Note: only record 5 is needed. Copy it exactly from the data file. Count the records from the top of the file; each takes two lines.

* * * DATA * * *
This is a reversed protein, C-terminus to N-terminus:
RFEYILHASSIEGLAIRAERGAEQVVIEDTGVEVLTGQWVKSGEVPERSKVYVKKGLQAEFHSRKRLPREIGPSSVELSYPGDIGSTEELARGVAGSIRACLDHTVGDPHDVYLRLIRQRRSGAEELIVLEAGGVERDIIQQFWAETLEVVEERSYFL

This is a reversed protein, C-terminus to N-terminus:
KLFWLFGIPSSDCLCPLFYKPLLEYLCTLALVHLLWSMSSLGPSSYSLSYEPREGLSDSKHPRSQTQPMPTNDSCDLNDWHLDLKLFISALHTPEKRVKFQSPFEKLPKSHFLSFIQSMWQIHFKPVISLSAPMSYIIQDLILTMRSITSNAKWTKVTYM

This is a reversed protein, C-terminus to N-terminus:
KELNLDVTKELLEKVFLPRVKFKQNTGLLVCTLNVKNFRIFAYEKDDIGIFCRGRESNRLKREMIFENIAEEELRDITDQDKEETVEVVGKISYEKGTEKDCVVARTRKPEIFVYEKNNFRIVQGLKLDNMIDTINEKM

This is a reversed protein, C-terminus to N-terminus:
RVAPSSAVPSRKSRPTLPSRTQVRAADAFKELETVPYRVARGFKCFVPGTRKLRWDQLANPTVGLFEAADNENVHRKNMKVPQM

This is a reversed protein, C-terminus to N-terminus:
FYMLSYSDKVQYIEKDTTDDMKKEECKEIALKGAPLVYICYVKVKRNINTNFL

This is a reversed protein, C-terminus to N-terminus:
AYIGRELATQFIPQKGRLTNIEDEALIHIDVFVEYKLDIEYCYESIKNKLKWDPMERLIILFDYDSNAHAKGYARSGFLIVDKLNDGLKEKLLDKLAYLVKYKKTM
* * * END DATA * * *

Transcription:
This is a reversed protein, C-terminus to N-terminus:
FYMLSYSDKVQYIEKDTTDDMKKEECKEIALKGAPLVYICYVKVKRNINTNFL